When I respond, or seek responses, I think of the Internet Republic and the people [[whump]] and the places who have made our water world Eden brave and free and fair. Permitted, required, and impossible. Stand alone or stand with, whose choice to what degree [[Thn/]] O[[thn/]]ne water world Eden under "We the people" – created by whom?

Yemen Justice

A Voice of Authority in Yemen After Helping Lead the Opposition
Published: July 21, 2012

TAIZ, Yemen — On a recent day, Sheik Hamoud Saeed al-Mikhlafi sat cross-legged on low cushions in the front of his sitting room, bronze-rimmed glasses sliding down his nose, receiving visitors.
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Samuel Aranda for The New York Times
Sheik Hamoud Saeed al-Mikhlafi, seen at his home last year, is the ultimate arbiter in Taiz, a major battleground in the uprising.

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A former top rebel leader in Taiz, Mr. Mikhlafi has taken on a new role as the city’s ultimate arbiter. Part judge, part chieftain, part local political don, he is filling the gap left by the absence of effective judicial institutions in the aftermath of Yemen’s civil conflict last year. Men from all over the surrounding region come to him to resolve disputes and crises, or simply to seek advice.

Dozens of men crowded the room, many sitting on the hard stone floor because there were not enough cushions to go around. One tribesman came seeking money for medical treatment for a gunshot wound suffered during the conflict. A wrinkled, elderly man, hardly able to walk, shuffled up to the sheik to ask for guidance.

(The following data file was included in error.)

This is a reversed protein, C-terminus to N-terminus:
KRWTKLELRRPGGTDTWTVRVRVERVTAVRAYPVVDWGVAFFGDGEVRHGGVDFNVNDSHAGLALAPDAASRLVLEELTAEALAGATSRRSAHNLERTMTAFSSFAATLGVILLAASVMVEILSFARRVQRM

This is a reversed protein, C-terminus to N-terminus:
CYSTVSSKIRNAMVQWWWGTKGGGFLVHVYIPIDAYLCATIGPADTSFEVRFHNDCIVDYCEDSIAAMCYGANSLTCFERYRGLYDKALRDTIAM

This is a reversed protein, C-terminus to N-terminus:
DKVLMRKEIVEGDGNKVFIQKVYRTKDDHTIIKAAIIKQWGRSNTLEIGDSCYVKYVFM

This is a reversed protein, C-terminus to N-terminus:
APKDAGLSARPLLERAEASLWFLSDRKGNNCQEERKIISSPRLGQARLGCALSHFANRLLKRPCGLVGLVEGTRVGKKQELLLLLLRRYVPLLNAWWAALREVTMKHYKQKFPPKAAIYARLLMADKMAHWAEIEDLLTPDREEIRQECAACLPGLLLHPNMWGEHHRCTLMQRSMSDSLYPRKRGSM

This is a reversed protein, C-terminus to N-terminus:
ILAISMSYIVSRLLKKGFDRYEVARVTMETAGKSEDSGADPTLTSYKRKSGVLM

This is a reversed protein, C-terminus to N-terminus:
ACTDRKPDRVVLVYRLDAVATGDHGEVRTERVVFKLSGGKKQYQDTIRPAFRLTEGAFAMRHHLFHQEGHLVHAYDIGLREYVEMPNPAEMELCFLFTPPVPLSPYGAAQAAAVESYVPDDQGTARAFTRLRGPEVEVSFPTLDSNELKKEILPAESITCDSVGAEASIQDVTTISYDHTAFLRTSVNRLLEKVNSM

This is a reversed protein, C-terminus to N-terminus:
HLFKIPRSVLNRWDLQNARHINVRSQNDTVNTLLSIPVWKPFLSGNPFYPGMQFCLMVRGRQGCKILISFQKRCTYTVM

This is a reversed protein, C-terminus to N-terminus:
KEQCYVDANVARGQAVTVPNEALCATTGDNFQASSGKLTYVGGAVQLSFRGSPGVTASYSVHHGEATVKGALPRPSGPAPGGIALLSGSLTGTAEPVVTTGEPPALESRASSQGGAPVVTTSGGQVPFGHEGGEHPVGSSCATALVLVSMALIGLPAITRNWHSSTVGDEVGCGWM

Wearing a simple white thobe, the typical male dress in the Persian Gulf region, a gray scarf draped over his neck and a pistol in his belt, Mr. Mikhlafi listened attentively and spoke little, but with calm authority.

When a fight broke out between two petitioners over a land dispute, he solemnly raised his hands and said, “Young men, justice is present.”

The state in Yemen was always weak, and even before the conflict last year, local chieftains had a lot of autonomy and power. But Mr. Mikhlafi’s new role is emblematic of how opposition voices that were marginalized under the 33-year authoritarian rule of President Ali Abdullah Saleh have gained increasing influence as the government in Yemen has grown even weaker since his ouster.

Taiz, Yemen’s cultural capital and commercial center, was a major battleground in the uprising. The fighting raged for months here and was more lethal than that in the capital, Sana. Hundreds of civilians were killed, a toll for which Mr. Mikhlafi’s rebels share responsibility. A Human Rights Watch report in February accused his forces of placing civilians at risk by deploying fighters in densely populated areas, and of using children as armed patrols.

But by spearheading a revolt against a government that many felt oppressed them, he won local hearts and minds.

His status, though, many here say, owes as much to his humility as to his military background and record of political dissent. At 46, with hair flecked with gray and a warm personality, he is a sharp contrast with the ostentatious tribal leaders in Yemen’s north who Yemenis say care more about stuffing their pockets than helping their tribes.

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